Regulator issues underwriting rules for life insurance for people with HIV
THE INSURANCE Commission (IC) has outlined underwriting guidelines for life insurance companies to assess risks of people who are positive or suspected of having the human immunodeficiency virus (HIV).
In a statement, Insurance Commissioner Dennis B. Funa said the rules will allow life insurers to offer full underwritten life insurance for customers who are HIV-positive or are “perceived or suspected to be with HIV.”
“The issue on HIV requires a comprehensive approach in prevention, treatment and impact alleviation. Despite free anti-retro viral treatment, the lack of life insurance cover for persons with HIV continues to be a source of economic strain to them and their families. Thus, there is a need to provide insurance protection to these individuals,” Mr. Funa was quoted as saying.
Under the rules, insurance companies may give insurance coverage to a person with HIV if the applicant is undergoing “proper” medical treatment; has a favorable risk profile; and the results of the medical examinations are within normal limits.
For those who have been recently diagnosed as HIV positive, life firms can postpone the issuance of a life insurance policy for not more than one year from the start of the continuous Anti-Retro Viral Treatment (ART) to evaluate the treatment’s efficacy.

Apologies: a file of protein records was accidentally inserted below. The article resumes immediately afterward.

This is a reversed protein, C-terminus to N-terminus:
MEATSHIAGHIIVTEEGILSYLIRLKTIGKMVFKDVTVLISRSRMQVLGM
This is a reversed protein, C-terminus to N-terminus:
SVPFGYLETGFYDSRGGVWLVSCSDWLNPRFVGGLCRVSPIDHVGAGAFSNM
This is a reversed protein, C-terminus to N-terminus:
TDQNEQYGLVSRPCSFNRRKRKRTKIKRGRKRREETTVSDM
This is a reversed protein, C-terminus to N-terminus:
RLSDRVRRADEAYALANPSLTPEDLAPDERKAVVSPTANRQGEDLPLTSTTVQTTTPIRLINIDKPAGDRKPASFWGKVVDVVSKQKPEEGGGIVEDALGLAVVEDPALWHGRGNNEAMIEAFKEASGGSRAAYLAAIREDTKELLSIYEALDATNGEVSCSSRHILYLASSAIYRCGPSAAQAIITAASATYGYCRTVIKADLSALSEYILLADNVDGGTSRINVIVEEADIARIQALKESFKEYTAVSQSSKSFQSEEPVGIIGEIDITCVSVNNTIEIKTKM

ART involves medication that treat and prevent the growth of HIV. The drug, however, does not cure the virus.
Mr. Funa said companies are not required to create new insurance policies for persons with HIV.
“Instead, special underwriting standards would be applied into the existing life insurance policies,” he added.
Under the IC guidelines, insurers may require applicants to voluntarily to undergo HIV testing, as provided for under Article III of the AIDS Prevention and Control Act of 1998. Deciding whether HIV testing is necessary will depend on parameters such as the age, occupation or lifestyle of the applicant.
An HIV-positive applicant must be reported to the Medical Information Database (MID), but also meet requirements of the Data Privacy Act of 2012. The MID is a database for life insurers, as part of their due diligence and risk assessment process.
The IC has tapped Home Office Life Underwriters Associations of the Philippines, the Philippine Society of Insurance Medicine, and the Philippine Life Insurance Associations-Medical Information Database in formulating the new regulatory guidelines.
Citing the Philippine AIDS Prevention and Control Act of 1998, the IC said insurers should not shun a person “on the basis of his/her actual, perceived or suspected HIV status, as long as the person does not conceal or misrepresent.”
Citing data from the Department of Health, newly-diagnosed individuals with HIV grew to 22 persons a day in 2015 from one person a day in 2008.
By end-September 2015, there were 692 reported cases of HIV in the Philippines, while total casualties were at 1,309 from January 1984 to September 2015. -- JMDS